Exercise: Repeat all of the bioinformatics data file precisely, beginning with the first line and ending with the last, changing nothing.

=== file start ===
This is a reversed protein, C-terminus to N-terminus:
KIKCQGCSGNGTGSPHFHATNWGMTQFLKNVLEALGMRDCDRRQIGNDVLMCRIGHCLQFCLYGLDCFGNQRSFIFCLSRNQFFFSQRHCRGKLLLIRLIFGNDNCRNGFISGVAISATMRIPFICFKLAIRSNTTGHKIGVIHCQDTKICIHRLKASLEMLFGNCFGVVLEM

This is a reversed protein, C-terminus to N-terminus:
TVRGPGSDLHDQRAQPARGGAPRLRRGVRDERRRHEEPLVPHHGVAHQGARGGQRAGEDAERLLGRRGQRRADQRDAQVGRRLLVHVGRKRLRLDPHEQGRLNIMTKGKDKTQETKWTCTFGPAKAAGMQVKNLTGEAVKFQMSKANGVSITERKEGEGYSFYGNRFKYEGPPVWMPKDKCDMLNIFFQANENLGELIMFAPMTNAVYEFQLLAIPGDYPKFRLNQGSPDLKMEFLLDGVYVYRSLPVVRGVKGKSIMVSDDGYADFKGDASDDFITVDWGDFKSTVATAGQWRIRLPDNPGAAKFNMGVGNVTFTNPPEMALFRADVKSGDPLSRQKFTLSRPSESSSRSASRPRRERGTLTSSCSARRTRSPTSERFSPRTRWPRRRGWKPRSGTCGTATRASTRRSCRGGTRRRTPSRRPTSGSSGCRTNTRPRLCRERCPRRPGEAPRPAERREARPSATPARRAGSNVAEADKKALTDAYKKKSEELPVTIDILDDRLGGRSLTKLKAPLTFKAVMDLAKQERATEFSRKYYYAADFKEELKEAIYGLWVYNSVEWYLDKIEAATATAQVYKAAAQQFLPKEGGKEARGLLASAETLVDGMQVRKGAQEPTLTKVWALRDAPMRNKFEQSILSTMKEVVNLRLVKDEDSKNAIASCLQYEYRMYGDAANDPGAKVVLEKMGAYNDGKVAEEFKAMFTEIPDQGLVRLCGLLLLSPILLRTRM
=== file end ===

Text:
This is a reversed protein, C-terminus to N-terminus:
KIKCQGCSGNGTGSPHFHATNWGMTQFLKNVLEALGMRDCDRRQIGNDVLMCRIGHCLQFCLYGLDCFGNQRSFIFCLSRNQFFFSQRHCRGKLLLIRLIFGNDNCRNGFISGVAISATMRIPFICFKLAIRSNTTGHKIGVIHCQDTKICIHRLKASLEMLFGNCFGVVLEM

This is a reversed protein, C-terminus to N-terminus:
TVRGPGSDLHDQRAQPARGGAPRLRRGVRDERRRHEEPLVPHHGVAHQGARGGQRAGEDAERLLGRRGQRRADQRDAQVGRRLLVHVGRKRLRLDPHEQGRLNIMTKGKDKTQETKWTCTFGPAKAAGMQVKNLTGEAVKFQMSKANGVSITERKEGEGYSFYGNRFKYEGPPVWMPKDKCDMLNIFFQANENLGELIMFAPMTNAVYEFQLLAIPGDYPKFRLNQGSPDLKMEFLLDGVYVYRSLPVVRGVKGKSIMVSDDGYADFKGDASDDFITVDWGDFKSTVATAGQWRIRLPDNPGAAKFNMGVGNVTFTNPPEMALFRADVKSGDPLSRQKFTLSRPSESSSRSASRPRRERGTLTSSCSARRTRSPTSERFSPRTRWPRRRGWKPRSGTCGTATRASTRRSCRGGTRRRTPSRRPTSGSSGCRTNTRPRLCRERCPRRPGEAPRPAERREARPSATPARRAGSNVAEADKKALTDAYKKKSEELPVTIDILDDRLGGRSLTKLKAPLTFKAVMDLAKQERATEFSRKYYYAADFKEELKEAIYGLWVYNSVEWYLDKIEAATATAQVYKAAAQQFLPKEGGKEARGLLASAETLVDGMQVRKGAQEPTLTKVWALRDAPMRNKFEQSILSTMKEVVNLRLVKDEDSKNAIASCLQYEYRMYGDAANDPGAKVVLEKMGAYNDGKVAEEFKAMFTEIPDQGLVRLCGLLLLSPILLRTRM